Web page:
But then again Barton had powerful Texas forbears who left deep boot prints in the prairie for him to follow. There was one George H.W. Bush, erstwhile Representative of Texas' 7th Congressional District, who would make his mark in higher positions of government. As a professional oil man who had founded his own oil company Bush ('41') never left his ties to the oil industry and those with kindred interests -- like his friends the Saudis -- far behind.
Speaking of the Saudis, there was this Texas oil moment back in 1986 which has literally cost us, the nation and its well-being, trillions of dollars, and we are still paying the price. In April 1986 with the price of oil at $9.75/bbl providing inexpensive gasoline and a boost to the economy one George H. W. Bush, then Vice President and beneficiary of significant support from the oil industry, was able almost single-handedly to reverse the Reagan administration's steadfast commitment to unfettered market forces of supply and demand, without government interference, as the determinant of the price of goods and services. He accomplished this by arranging a visit to Saudi Arabia to meet with King Fahd in order to discuss first and foremost the manipulation of the price of oil. George H.W. Bush, using his title and position as Vice President of the United States, responded to the pleas of the oil patch to get Saudi Arabia to hold back production in order to bring about a significant increase in the price of oil. It was an opportunistic payback to his political base and oil industry cohorts, at enormous cost to the rest of the nation.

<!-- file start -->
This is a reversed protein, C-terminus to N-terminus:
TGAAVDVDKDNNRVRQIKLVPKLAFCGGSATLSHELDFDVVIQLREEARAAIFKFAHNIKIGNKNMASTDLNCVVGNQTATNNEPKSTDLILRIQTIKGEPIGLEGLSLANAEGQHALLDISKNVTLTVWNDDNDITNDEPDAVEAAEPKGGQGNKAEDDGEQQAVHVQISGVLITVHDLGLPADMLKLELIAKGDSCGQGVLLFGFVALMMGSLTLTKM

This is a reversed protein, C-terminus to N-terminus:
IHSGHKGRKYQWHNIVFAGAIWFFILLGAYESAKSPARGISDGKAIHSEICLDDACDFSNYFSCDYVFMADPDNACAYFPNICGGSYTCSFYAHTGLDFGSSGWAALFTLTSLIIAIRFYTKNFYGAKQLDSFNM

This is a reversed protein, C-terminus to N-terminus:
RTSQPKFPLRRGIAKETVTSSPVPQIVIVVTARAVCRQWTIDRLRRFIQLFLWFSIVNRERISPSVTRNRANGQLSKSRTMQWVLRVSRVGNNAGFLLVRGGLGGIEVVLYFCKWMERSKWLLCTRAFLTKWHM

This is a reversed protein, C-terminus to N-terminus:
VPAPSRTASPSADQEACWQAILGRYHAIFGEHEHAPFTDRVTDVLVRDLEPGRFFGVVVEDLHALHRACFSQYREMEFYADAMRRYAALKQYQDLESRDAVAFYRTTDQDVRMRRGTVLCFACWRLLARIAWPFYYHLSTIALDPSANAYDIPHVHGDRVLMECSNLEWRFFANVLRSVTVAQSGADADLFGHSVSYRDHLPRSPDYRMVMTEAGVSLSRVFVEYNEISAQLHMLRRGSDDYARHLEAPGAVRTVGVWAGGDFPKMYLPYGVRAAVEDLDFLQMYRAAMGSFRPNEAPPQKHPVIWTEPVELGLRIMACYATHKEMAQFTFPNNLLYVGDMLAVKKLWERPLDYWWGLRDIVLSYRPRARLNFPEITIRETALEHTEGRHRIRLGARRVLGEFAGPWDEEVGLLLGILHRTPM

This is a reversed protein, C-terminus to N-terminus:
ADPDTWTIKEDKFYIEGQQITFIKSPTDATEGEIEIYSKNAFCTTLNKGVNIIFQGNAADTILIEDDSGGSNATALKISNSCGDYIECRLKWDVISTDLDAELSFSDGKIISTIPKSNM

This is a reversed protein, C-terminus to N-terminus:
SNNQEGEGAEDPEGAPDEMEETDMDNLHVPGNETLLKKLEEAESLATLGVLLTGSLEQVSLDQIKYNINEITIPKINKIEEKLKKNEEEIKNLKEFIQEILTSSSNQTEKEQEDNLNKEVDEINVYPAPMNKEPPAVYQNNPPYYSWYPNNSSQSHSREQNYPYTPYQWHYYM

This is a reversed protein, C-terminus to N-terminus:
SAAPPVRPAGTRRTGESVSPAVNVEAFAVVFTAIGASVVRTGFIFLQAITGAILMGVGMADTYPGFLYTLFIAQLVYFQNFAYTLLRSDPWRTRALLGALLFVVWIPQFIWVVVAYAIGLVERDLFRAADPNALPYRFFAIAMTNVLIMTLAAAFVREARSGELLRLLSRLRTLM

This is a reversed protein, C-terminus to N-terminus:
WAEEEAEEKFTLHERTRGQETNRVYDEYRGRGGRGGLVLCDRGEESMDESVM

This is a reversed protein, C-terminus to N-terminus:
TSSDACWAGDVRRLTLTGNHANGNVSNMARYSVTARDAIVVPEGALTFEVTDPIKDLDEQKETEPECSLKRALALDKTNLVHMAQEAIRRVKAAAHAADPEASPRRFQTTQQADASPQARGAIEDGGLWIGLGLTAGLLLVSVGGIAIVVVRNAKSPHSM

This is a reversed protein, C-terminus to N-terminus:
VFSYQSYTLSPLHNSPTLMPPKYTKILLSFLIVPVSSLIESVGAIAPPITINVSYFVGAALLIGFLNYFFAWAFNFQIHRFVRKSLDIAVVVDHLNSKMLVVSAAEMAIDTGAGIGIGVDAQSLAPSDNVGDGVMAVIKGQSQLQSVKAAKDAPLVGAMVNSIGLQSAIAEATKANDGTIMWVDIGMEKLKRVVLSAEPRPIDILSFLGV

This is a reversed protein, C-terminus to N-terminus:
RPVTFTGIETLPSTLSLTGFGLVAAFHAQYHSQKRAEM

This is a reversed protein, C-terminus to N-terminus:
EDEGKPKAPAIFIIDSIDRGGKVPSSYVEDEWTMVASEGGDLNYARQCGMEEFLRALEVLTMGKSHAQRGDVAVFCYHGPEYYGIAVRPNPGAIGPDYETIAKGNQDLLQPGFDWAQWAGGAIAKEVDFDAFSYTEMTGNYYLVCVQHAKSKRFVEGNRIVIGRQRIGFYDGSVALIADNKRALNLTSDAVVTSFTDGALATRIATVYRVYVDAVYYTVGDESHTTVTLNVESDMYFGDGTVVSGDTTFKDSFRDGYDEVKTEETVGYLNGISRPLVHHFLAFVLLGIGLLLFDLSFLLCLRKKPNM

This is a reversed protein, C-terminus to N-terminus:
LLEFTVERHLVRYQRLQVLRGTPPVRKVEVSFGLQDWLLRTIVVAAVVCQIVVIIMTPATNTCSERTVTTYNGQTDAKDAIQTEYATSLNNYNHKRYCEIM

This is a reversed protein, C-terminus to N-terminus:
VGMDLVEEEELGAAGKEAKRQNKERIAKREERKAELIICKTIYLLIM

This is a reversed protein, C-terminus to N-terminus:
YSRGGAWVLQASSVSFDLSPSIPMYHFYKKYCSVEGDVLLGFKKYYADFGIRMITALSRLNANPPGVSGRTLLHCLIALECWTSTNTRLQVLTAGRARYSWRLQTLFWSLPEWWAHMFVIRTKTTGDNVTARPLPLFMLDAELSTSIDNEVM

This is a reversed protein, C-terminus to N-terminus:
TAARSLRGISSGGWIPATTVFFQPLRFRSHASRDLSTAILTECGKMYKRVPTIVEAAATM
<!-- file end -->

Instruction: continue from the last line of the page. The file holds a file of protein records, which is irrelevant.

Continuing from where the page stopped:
"My plea will be for stability in the marketplace" were his parting words.
Bush met with King Fahd and convinced him that it would be in Saudi Arabia's interest to bring discipline to the then production policies of the Organization of Exporting Countries (OPEC), to restrict production of oil in order to achieve meaningful increases in its price. Saudi Arabia, having by far the largest production capability of any of the OPEC countries, and the largest margin of spare capacity, was in a position to virtually impose this new policy on their fellow OPEC members. And so they did. In less than a year the price of crude shot up from just under $10 a barrel to over $17/bbl. In Texas and the oil patch, George W. Bush was a hero. And we continue to pay the price to this day.